Shelling peas in the September sun..
Methodically snapping the tip and pulling as far down the pod as I can, just like my Grandma King did. I turn it up-side down and start splitting it down the middle letting the peas fall in the shiny metal bowl in my lap. Just mindfully shelling.
Have you ever smiled when a wind blows by from nowhere. A sweet breeze to partner perfectly with the sunshine on your face. I did yesterday and the day before that and the day before that. Lifted my face, closed my eyes and smiled. It was a simple moment, a few seconds with an afterglow that made me feel like maybe everything will really be all right. The moments come more now, usually in the garden, almost always outside.
I haven’t shelled these peas since I would visit my great-grandmother, who we all called Grandma King, in the summers. My great uncle had a garden a couple blocks down from their small home in Pitts, GA. The first thing I would o when I got there was load up in Uncle Benny’s truck to check on the garden. Thinking back now, I knew he had been down there if not more than once that day, but was waiting to take me down there! I don’t remember much as after King passed, we didn’t visit as much. And when we did the garden had gotten smaller and smaller. I remember right off my older sister and cousin being jealous they didn’t get invited, not that they gave a hoot about Uncle Benny’s vegetables, just that they weren’t going.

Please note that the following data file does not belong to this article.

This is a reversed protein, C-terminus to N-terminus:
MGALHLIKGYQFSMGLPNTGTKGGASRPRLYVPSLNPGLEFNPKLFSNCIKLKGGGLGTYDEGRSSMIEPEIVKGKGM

We walked the rows looking, touching here and there, pulling off a damaged leaf or pointing out a bumble bee covered in pollen. I remember my favorite thing was to peel back the corn husks to see if the worms had gotten past the vegetable oil trick! When we got back, lunch was served then it was pecan picking time. It seems we were trying to fill a never ending bucket!! But we filled many and they sat on the porch in their 5 gallon glory til after supper when it was shelling time. Peas or pecans, your choice 🙂
Days there were repetitious in the most soothing of ways. You knew what to expect. Meals were served at the same times everyday. And you could count on certain things to always be on the table. Sliced tomatoes at lunch, fried cornbread with supper. I think of how I wish they were still here for me to reach out to, to ask so many questions. To send them pictures of my garden, I know they would be so proud..
Uncle Benny would always send us home with starter plants of tomatoes and peppers, which my mother would normally kill. Along with freezer bags of shelled pecans and my favorite peas. To know now the work it took to fill just one bag. How we took it for granted, not meaning to, of course, but all the same. Those same peas are $4.00 a pound at the Farmer’s market last time I checked. I think I paid $2.99 for a pack of pinkeyes that will take me through a couple growing seasons!
Sometimes I miss them so much, but other times I feel they are right here beside me kneeling in the garden, being part of the very energy that pushes these beautiful, bountiful plants from the soil.Ashes to Ashes means more to me now. Dust to Dust. They are here, just as all energy is everywhere. Never created or destroyed, only transfigured. I know now that I really never lost anyone. I visit them every time I walk in the garden or jog early morning in the woods. Every time I run my fingers through the soil, every time I feel a breeze right when I need it the most, they’re there.
I feel my uncle saying, keep it up, girl, I knew you’d be the one. My sweet great-grandmother sitting beside me shelling peas, just watching life around me. Being content just living simply..